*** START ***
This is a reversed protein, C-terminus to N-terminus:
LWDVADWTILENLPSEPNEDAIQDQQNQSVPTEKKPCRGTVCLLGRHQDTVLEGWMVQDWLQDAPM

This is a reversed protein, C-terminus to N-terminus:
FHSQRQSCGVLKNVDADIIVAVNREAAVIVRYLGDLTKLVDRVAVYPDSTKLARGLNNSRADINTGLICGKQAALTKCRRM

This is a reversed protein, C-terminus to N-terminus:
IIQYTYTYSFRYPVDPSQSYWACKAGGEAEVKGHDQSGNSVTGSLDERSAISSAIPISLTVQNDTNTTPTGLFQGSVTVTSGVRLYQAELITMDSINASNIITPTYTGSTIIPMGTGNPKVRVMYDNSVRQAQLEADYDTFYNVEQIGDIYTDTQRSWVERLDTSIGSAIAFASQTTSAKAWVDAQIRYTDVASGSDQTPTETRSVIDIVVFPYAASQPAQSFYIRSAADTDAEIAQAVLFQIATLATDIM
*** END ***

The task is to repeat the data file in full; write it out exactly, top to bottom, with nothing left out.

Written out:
This is a reversed protein, C-terminus to N-terminus:
LWDVADWTILENLPSEPNEDAIQDQQNQSVPTEKKPCRGTVCLLGRHQDTVLEGWMVQDWLQDAPM

This is a reversed protein, C-terminus to N-terminus:
FHSQRQSCGVLKNVDADIIVAVNREAAVIVRYLGDLTKLVDRVAVYPDSTKLARGLNNSRADINTGLICGKQAALTKCRRM

This is a reversed protein, C-terminus to N-terminus:
IIQYTYTYSFRYPVDPSQSYWACKAGGEAEVKGHDQSGNSVTGSLDERSAISSAIPISLTVQNDTNTTPTGLFQGSVTVTSGVRLYQAELITMDSINASNIITPTYTGSTIIPMGTGNPKVRVMYDNSVRQAQLEADYDTFYNVEQIGDIYTDTQRSWVERLDTSIGSAIAFASQTTSAKAWVDAQIRYTDVASGSDQTPTETRSVIDIVVFPYAASQPAQSFYIRSAADTDAEIAQAVLFQIATLATDIM